Bodmin Moor covers approximately 400sq km and is the largest of the Cornish granite uplands. It has a wealth of archaeological remains that few parts of Britain can equal. The level of preservation means that you can still pass through the doorways of prehistoric huts and deserted medieval longhouses, walk across abandoned field systems and visit the derelict remains of the quarrying and mining industries
The defining characteristics of South Penquite's historic landscape are its well preserved medieval field system with its boundaries and associated settlements; its extensive nationally important Bronze Age landscape of hut circles, field systems and cairns; its history of stone extraction including the De Lank quarry complex; an area of tin streaming; and its historic mix of improved ground and rough pasture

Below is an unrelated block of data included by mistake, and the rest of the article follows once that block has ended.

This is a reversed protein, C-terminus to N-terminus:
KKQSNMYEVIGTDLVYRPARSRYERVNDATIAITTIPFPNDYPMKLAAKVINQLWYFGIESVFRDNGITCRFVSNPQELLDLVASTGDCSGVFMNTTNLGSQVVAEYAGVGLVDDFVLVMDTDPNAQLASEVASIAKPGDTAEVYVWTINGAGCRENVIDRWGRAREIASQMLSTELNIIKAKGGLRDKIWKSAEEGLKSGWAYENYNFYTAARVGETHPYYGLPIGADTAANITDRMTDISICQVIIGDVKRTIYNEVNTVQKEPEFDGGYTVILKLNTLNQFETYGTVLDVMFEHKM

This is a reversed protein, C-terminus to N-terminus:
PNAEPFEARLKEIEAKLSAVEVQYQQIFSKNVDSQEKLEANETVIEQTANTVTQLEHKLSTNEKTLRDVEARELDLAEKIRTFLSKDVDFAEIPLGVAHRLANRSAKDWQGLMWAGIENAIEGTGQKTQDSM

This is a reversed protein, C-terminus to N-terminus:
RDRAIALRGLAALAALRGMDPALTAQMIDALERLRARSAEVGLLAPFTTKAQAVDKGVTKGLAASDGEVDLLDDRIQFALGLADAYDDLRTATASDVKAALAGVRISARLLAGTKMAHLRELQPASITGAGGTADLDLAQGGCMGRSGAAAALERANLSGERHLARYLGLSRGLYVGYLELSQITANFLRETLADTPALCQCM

In January 2005 the Projects team of the Cornwall County Council Historic Environment Service was commissioned to carry out an archaeological assessment of their farm which was funded through Natural England’s ‘Aggregate Levy Sustainability Fund’
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